As we approach the Sustainability poster competition, held during April – or “Earth Month” – I thought it would be appropriate to have a “green” blog post. (Plus, even though I’m not Irish, St. Patrick’s Day is this coming weekend!)
So, how can you adopt more environmentally friendly practices into your teaching and research? There are several ways! The most obvious, of course, is to save paper by instead making syllabi and other historically-printed materials available in electronic format in myWPI. Next, have you considered the font that you are using? Different fonts use more ink when printed, according to a study done in 2009 by the folks over at Printer.com. Arial, my favorite, is not as efficient as other fonts. Instead, you might consider Century Gothic, Ecofont, Times New Roman, Calibri, and Verdana instead. When I learned this, I decided to make the switch from Arial – at least in my Outlook default font settings.
When doing research or brainstorming, while messier, consider using chalk over a whiteboard. Chalk, made of mostly calcium sulfate or calcium carbonate, is better for the environment than dry-erase markers which have a number of plastic components to them that cannot be recycled. Most WPI classrooms still contain chalkboards so if you’re using chalk in your classroom, you’re already being more “green!” (And to think, Kermit says it’s not easy.) But here’s where the techie in me steps in as you might consider using digital annotation tools such as the Sympodiums and post your notes electronically for your students. Lecture capturing is also a great resource for providing students with electronic access to your lecture notes. By using the Sympodium and lecture capturing technologies, students can focus more on what you are saying because they know they will have access to the projected materials shortly after class ends for review, thus using less paper to jot down what was written on the chalkboards.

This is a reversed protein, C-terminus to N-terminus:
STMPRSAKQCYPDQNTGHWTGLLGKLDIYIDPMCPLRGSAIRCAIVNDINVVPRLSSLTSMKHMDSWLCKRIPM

What is the ATC doing in general to be more environmentally mindful? For starters, in most of our newly equipped and/or renovated classroom spaces, we have programmed projectors to automatically turn off in the evenings after classes have ended for the day. Not only are we saving the ATC in bulb-replacement costs, but we are also saving electricity since, prior to implementing these changes, a lot of the projection equipment inadvertently would get left on by the last person in the classroom in the evening. IT, for years, has also been setting computers and monitors to go into sleep mode when idle in the classrooms to reduce the amount of energy used to power those machines.
Changing your font and reconsidering how you provide students with access to your course material(s) doesn’t seem like much, but it sure can add up!
For more on WPI’s sustainability initiatives, I encourage you to visit this resource: http://www.wpi.edu/about/sustainability.html